German Jews and watchdog group slam Green Party leader

Critics cite Kerstin Müller’s ‘intolerably paternalistic tone’ and role in drafting anti-Israel resolution.

By BENJAMIN WEINTHAL JERUSALEM POST CORRESPONDENT
August 11, 2010 03:47
3 minute read.
I Like Israel Day 2010 in Germany.

I Like Israel Day in Germany. (photo credit: Courtesy)

 
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BERLIN – The Frankfurt-based media watchdog organization Honestly Concerned posted an exclusive August letter on its Web site from Germany’s Central Council of Jews Saturday, ripping a leading Green Party member of parliament, Kerstin Müller, for her “intolerably paternalistic tone” against Israel and Jews in Germany.

In July, Müller played a key role in drafting an anti-Israel parliamentary resolution, and in a letter attacked the Central Council, which represents 106,000 Jews.

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Referring to Müller’s efforts to single out Israel for criticism, Sacha Stawski, editor-in-chief of Honestly Concerned, an organization that seeks to combat anti-Semitism and hatred of Israel in the German media, told The Jerusalem Post on Tuesday that “many Bundestag motions are passed every day.

Interestingly, though, there are rarely, if ever, motions passed when terrorists murder Israeli citizens, or when Israeli officers get killed by Lebanese snipers on Israeli soil, or for that matter when radicals murder thousands in Darfur or elsewhere for ‘ethnic’ reasons.”

He added that “the fact that such a double standard is applied only when it comes to Israel, and the fact that [Israel] gets singled out by all factions unanimously in this case, would, according to the European Union Agency for Fundamental Rights definition of anti-Semitism, suggest that the Bundestag has an anti-Semitism problem.”

While Müller’s office refused to release her letter attacking Israel and the Central Council of Jews, the Post obtained a copy on Tuesday. In the letter, Müller writes that the Central Council’s criticism of the parliamentary resolution as “one sided and taking sides against Israel" is indefensible.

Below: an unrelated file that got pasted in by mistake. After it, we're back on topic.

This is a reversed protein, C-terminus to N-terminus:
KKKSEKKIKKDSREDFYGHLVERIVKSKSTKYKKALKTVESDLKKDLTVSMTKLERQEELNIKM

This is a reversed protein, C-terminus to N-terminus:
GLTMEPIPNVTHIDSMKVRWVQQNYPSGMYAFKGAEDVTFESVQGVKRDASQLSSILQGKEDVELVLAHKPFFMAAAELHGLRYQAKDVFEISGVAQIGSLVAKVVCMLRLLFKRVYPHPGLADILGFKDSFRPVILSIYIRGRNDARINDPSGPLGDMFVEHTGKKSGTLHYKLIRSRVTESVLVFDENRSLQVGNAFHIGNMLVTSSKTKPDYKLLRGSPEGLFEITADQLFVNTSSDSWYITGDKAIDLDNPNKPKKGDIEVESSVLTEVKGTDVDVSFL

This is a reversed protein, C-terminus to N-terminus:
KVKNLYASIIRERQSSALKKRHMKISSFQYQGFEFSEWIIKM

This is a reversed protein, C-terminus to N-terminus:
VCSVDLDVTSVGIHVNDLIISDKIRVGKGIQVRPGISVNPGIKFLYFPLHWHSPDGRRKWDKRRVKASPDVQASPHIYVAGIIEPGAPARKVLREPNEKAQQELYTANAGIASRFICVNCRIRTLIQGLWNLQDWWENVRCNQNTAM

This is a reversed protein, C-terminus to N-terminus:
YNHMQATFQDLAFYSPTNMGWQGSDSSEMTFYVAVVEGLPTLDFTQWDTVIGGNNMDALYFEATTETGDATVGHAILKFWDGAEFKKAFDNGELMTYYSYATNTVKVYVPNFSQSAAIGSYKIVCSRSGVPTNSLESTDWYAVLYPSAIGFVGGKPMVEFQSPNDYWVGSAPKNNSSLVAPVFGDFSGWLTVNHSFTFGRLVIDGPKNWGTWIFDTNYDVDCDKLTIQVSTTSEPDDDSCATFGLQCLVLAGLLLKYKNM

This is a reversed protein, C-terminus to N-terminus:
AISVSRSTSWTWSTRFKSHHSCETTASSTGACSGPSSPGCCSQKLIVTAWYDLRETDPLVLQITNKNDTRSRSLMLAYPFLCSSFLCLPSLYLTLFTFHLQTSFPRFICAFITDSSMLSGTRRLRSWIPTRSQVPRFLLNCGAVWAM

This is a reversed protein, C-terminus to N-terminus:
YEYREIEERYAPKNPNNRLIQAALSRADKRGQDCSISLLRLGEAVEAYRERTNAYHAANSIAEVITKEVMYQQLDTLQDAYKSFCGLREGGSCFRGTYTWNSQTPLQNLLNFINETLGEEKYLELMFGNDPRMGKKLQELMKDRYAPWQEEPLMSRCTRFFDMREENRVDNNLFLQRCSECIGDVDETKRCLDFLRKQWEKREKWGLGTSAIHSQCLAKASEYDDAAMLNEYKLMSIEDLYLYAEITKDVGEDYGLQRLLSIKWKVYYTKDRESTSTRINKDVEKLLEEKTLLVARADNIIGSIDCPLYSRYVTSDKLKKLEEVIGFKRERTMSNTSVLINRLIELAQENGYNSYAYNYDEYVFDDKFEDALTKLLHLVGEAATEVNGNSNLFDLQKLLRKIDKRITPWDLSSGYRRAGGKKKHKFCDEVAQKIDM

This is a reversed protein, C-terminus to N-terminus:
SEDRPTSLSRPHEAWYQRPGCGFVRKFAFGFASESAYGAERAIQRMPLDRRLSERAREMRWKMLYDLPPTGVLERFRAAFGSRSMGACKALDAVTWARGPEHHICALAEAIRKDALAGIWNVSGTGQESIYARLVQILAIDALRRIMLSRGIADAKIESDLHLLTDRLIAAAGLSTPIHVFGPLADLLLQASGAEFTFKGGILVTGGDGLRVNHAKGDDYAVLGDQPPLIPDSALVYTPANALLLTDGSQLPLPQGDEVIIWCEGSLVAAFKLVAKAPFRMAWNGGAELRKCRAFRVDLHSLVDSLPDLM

Müller wrote the “accusation that Israel alone was made responsible for the ‘new escalation’ is without foundation.”

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The Green Party MP, who describes herself in the letter as an “Middle East expert with outstanding expertise and years of experience in the region,” stressed that Israel’s security interests were the priority based on “our history” and the “special relationship” to the Jewish state.

Müller also cited Rainer Stinner in her letter as one of the experts in the region. Stinner, a MP from the Free Democratic Party of Foreign Minister Guido Westerwelle and an energetic supporter of the anti-Israel Bundestag motion, visited Iran on Monday and faced a barrage of criticism from Iranian dissidents in Germany.

An Israeli diplomat, who wished not be named because of the sensitivity of German- Israeli relations, expressed disapproval of Stinner’s decision to visit Iran at a time when the international community is applying pressure on Teheran to suspend its nuclear program.

When asked if Westerwelle had agreed to Stinner’s visit, a spokesman for the German Foreign Ministry wrote by email to the Post, “The representatives of the German Bundestag decide on their own responsibility [regarding] foreign trips, their timing and program.”

Müller stressed in her letter that the German parliamentary resolution singling out Israel was grounded in protecting Israel’s security. But pro-Israel observers in Germany have long criticized anti-Israeli sentiments dressed up as peace measures or phony concerns for the security of the Jewish state.

German critics argue that this is a form of “moral anti-Semitism” that targets Israel in the name of alleged peace missions like the Gaza flotilla.

The Central Council of Jews in Germany slammed Müller’s letter as in no way mitigating the biased resolution against Israel.

Stawski told the Post that “there was not even a motion passed in regards to why members of parliament [from the Left Party] were on board a ship financed by a known extremist organization, the IHH and so forth.”

The Left Party, many of whose members champion the cause of Hamas and Hizbullah, were thrilled about the anti- Israeli parliamentary motion.


When asked about the Central Council’s criticisms of her letter, Müller declined to comment because the “letters deal with a personal exchange” and she planned to engage in personal discussions with the members of the Central Council.

In response to the criticisms that the Bundestag resolution applied double standards to Israel, Müller wrote in an email to the Post that there was no basis for the criticism because the “resolution was unanimously accepted.”

She wrote that MPs who are members of the German-Israeli Friendship Society and the German- Israeli caucus, also voted for the motion. Müller noted that she is a member of both organizations.

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